We all go to the movies and then join each other on social media on Oscars night when Hollywood comes out to shine and honor what the Academy Awards calls “outstanding artistic and scientific achievements.”
But how do they get there? Who says who gets to go that night and why? The Academy of Motion Pictures Arts and Sciences does, and they have a long list of rules on what it takes to get there. Here is what it takes for movies to qualify for Oscars night.
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To Stream or Not to Stream
The Covid-19 era has been in effect for two full Academy Awards seasons now, and it has been a gamechanger on the movie scene. Key rules that lead a film to become an Oscars contender for film in every category is theater release, paid admission, and duration of showing.
Prior to 2020, the film needed to be seen at a theater, by people that paid to be there for that one time. These were, and still are, the minimum requirements, but there are more in every category.
Movies could not meet that criteria in 2020 and in 2021 in some areas, and so the rules were changed over the last two years. Streaming movies were now able to become eligible for nomination to the Academy Awards for an Oscar.
The first rule for the Academy is the movie must have been released at a cinema in the Los Angeles County area, and six other major cities have been added to the rules list as qualifying areas under new streaming regulations for the Academy.
Now, streamed movies can be nominated. Not every streamed film made in the period of eligibility prior to Oscars night will be eligible for nomination.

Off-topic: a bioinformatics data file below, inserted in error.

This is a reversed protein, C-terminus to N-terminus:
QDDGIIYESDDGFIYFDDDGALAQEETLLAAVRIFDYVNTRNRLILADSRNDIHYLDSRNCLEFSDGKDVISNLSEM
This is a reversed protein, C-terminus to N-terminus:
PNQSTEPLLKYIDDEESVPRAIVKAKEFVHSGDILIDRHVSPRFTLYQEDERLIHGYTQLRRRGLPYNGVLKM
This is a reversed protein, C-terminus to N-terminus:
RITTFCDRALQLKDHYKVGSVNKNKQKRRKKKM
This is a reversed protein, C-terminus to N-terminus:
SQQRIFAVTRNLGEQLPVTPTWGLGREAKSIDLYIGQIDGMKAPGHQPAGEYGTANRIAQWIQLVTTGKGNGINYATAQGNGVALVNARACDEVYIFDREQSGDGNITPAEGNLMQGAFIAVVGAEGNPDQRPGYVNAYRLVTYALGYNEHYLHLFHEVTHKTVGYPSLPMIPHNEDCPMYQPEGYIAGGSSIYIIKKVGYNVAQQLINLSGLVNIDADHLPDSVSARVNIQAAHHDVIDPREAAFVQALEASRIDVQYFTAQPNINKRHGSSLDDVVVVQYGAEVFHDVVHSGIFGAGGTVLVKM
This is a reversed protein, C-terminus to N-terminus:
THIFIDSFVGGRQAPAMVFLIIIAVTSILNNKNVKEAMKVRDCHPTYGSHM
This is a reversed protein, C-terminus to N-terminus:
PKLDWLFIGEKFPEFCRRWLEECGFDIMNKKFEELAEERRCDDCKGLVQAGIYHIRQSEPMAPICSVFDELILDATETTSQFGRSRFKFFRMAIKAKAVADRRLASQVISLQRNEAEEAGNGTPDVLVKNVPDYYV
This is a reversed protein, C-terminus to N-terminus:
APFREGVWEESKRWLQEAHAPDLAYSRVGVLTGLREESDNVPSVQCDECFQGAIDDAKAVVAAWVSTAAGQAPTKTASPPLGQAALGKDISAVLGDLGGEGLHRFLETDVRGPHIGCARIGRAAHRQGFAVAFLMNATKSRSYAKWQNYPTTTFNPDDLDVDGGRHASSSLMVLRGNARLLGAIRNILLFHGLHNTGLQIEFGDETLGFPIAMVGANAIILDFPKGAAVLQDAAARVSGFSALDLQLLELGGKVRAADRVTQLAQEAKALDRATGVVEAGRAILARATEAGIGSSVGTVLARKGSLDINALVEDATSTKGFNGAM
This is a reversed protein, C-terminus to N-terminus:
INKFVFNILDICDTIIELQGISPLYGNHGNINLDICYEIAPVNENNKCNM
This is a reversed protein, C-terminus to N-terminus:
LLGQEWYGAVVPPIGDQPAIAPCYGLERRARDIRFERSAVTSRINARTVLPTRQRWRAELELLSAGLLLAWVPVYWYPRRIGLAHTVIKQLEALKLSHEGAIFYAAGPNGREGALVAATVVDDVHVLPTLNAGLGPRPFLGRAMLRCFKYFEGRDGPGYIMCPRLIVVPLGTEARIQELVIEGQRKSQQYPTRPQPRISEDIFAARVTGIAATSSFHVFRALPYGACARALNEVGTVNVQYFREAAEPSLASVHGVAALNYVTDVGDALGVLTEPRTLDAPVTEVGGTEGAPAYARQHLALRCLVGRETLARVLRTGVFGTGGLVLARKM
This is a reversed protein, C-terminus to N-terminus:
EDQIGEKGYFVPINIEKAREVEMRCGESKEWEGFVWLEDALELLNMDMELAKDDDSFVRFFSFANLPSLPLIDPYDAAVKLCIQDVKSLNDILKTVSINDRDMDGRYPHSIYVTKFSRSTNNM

If a movie opens on a streaming service or on an on-demand service, it can be nominated, if it is intended for theatrical release. It also must be provided to the Academy Screening Room within 60 days of its release.
For movies that follow theater release guidelines, the movie must have run for seven consecutive nights in one venue, and have a minimum of one screening between the hours of 6:00 p.m. and 10:00 p.m. local time.
The streaming component of Oscars eligibility is a point of contention for many artists, as it has impacted revenue for the movie industry.
At the same time, moviemakers want their movies to be seen and have been able to take advantage of streaming services so that the people they work for, the audience, can view the arts and sciences that they spend their lives creating.
Today, streamed movies are eligible for nomination to the Academy for Oscars night if they are intended for theatrical release.
Categories of Films Nominated
There are a number of categories a film can be nominated for, and they include every medium of screenplay and cinematography. The categories are determined by the kind of movie made, and not by the genre of film.
So, you’re not going to see a best drama movie category at the Oscars, but you will see a best documentary or animated short category. The categories for film nominations alone are:
- Best Animated Feature Film
- Costume Design
- Best Documentary Feature
- Best Documentary Feature Short Subject
- Achievement in Film Editing
- Best International Film of the Year
- Achievement in Makeup and Hairstyling
- Achievements in Music with Awards for: Best Original Score, Best Original Song, and Best Original Musical
- Best Motion Picture of the year
- Achievement in Production Design
- Best Animated Short Film
- Best Live Action Short Film
- Best Achievement in Sound
- Best Achievement in Visual Effects
- Best Adapted Screenplay
- Best Original Screenplay
It is worth noting that the humans in the film get less recognition on Oscars night than the films themselves. There are fewer categories for individual human awards after Best Director:
- Best Performance by an Actor in a Leading Role
- Best Performance by an Actress in a Leading Role
- Best Performance by an Actor in a Supporting Role